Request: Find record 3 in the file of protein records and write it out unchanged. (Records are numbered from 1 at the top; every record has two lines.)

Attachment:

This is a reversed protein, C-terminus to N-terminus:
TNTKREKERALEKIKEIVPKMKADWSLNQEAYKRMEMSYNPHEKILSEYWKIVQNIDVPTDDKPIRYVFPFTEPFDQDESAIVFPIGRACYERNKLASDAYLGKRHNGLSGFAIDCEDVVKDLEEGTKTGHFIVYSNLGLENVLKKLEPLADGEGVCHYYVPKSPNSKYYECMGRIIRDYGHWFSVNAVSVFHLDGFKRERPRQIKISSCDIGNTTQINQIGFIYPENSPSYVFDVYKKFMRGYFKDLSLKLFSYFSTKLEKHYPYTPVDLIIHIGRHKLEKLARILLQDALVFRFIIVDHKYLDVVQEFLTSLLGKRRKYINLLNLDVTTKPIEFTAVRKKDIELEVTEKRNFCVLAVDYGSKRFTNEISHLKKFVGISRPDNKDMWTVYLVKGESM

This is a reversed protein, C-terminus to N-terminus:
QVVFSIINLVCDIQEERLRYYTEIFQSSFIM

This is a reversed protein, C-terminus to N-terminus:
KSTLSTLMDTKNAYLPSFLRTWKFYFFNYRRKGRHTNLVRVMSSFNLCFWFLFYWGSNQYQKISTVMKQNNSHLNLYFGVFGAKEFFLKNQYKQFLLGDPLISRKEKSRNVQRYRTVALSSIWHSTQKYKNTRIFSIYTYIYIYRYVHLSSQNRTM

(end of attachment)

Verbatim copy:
This is a reversed protein, C-terminus to N-terminus:
KSTLSTLMDTKNAYLPSFLRTWKFYFFNYRRKGRHTNLVRVMSSFNLCFWFLFYWGSNQYQKISTVMKQNNSHLNLYFGVFGAKEFFLKNQYKQFLLGDPLISRKEKSRNVQRYRTVALSSIWHSTQKYKNTRIFSIYTYIYIYRYVHLSSQNRTM